As for my A's, they are a lot like the Orioles, in that the regression police are coming down hard on them for all of those come from behind wins... but not quite getting that they won with talented young'uns, or that a full year of OF Yoenis Cespedes is going to be a nice boost, along with 2B Scott Sizemore. There will be some givebacks from OF Josh Reddick and the platoon players at 1B, but C John Jaso is a boost, and the offense isn't going to whiff as much as it did in 2012. Which just leaves the pitching and luck. They'll be in the mix all year, and when they are, they tend to make deals for the stretch run. I'm enthused.

Texas is looking a little past the event horizon to me, what with the defection of Josh Hamilton, the long-overdue departure of Michael Young, and odd machinations involving figurehead Nolan Ryan and manager Ron Washington. How 2012 ended was in no way encouraging either, with the club falling apart down the stretch and getting bounced by the Orioles in the play-in game. There's still plenty of talent and money here, and top-line talent (2B Jurickson Profar, 3B Mike Olt) in the system... but it feels like a transition year to me, especially with the A's and Mariners looking frisky. Too much going on in this division to just fatten up on the slugs anymore.

As for the Mariners, they've had a wildly successful spring training, are bringing in the fences at Safeco, and still win the first game of every series when SP Felix Hernandez takes the mound. There's also sneaky talent here, with 3B Kyle Seager and 2B Dustin Ackley combining with 1B Justin Smoak (he might actually hit now, I know, shocking) and DH Kendrys Morales (yeah, he's here now) to form an offense that might surprise. I also really like the depth of the bullpen. But C Jesus Montero isn't, if you catch my drift, and the talent's not quite ready to walk the ladder. There's hope here now, though, and that's the first time you can say that in a really long time.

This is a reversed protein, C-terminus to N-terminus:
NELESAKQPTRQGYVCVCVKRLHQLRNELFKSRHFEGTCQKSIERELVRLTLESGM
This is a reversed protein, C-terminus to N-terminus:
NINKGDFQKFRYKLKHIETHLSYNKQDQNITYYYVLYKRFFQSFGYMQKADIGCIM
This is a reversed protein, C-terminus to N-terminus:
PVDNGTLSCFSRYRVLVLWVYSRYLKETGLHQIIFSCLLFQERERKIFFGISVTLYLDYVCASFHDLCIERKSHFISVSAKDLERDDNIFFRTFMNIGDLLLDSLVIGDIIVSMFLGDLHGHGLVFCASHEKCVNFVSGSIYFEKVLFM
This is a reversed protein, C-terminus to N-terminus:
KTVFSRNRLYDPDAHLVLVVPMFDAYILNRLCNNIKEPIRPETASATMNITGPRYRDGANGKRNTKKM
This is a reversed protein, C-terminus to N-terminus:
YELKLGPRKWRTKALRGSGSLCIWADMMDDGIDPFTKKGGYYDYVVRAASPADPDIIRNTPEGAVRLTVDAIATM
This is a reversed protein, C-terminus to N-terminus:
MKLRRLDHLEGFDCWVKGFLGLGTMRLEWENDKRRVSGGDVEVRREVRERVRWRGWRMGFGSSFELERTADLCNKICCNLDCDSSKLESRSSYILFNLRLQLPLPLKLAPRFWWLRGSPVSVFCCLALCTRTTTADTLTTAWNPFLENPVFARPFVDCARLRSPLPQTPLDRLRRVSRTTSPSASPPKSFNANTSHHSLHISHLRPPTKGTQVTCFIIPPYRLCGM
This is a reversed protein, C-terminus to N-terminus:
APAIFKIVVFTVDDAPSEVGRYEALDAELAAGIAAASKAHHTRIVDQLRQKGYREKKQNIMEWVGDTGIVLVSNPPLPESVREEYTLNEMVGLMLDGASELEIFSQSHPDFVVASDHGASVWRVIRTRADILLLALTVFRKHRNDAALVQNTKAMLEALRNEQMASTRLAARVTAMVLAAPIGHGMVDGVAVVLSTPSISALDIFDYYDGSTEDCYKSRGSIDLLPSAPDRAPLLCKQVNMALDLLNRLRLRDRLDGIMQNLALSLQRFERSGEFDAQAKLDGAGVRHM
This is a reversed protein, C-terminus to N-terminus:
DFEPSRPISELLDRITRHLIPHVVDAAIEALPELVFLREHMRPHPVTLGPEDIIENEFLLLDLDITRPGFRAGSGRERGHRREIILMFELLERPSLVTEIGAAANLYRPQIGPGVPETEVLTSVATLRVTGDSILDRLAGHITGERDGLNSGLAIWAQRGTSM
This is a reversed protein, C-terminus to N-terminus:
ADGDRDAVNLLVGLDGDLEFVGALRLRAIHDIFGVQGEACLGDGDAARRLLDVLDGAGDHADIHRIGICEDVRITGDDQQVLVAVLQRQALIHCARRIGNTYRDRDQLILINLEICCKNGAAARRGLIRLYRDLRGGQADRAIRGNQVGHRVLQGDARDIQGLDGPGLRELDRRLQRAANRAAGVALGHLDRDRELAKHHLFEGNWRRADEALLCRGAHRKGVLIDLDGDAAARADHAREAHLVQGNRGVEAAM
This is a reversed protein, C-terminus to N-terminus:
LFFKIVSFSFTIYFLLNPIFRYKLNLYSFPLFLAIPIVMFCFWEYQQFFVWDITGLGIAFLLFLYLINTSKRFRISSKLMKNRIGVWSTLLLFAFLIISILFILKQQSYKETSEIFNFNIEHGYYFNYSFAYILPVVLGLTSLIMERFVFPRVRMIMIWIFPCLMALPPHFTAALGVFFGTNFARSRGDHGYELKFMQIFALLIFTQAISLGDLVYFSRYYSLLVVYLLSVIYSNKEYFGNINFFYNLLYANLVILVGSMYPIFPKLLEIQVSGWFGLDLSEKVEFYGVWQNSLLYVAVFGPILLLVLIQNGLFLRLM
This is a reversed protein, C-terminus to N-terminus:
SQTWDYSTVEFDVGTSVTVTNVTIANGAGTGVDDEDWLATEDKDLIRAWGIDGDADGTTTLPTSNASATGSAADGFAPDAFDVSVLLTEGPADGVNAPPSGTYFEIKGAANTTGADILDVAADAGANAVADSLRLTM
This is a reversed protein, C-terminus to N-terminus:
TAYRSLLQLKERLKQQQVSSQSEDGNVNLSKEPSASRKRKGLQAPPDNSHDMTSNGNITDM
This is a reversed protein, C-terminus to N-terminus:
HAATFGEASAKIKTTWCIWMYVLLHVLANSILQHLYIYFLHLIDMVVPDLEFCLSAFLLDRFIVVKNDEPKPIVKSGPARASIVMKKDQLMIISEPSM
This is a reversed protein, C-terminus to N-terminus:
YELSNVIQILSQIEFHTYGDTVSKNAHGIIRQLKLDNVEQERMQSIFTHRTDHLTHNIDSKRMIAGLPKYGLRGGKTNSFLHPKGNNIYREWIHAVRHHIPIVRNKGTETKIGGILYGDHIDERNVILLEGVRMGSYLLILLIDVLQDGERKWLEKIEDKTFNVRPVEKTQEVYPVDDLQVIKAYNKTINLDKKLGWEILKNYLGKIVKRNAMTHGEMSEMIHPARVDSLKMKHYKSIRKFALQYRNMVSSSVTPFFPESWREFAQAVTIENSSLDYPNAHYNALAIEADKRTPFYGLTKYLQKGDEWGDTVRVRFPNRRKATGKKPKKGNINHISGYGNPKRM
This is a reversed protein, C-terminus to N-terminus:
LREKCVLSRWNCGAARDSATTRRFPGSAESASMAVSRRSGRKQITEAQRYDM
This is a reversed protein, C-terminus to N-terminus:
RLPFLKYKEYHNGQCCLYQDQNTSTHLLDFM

Bringing up the rear are the new to the AL Astros, who are doing this the right way: from the ground up, for as little money as possible, with cast-offs that might have real promise. Instead of trotting out no hopers like 1B Carlos Lee and 3B Chris Johnson, the club is trying out 1B Chris Carter and 3B Matt Dominguez, both of which can do some things while being young and cheap. I also like 2B Jose Altuve and OF prospect Jonathan Singleton, but the next good Houston team will arrive in 2015 at earliest. For now, they are going to take a while lotta lumps, as Pete Puma would say.

Tomorrow, we'll do this with the National League, and on Wednesday, I'll roll out my picks for all of the major awards. And if you get the sense that I'm more than a little enthused about the year to come, well, yes: there's a very real chance that the A's are going to be better than both the Yankees and Red Sox, and baseball means the end of a ridiculously long winter.  I drove my kid to school this morning with snow in the air; that's just got to stop.

Let's play ball already.

Hell, let's play two.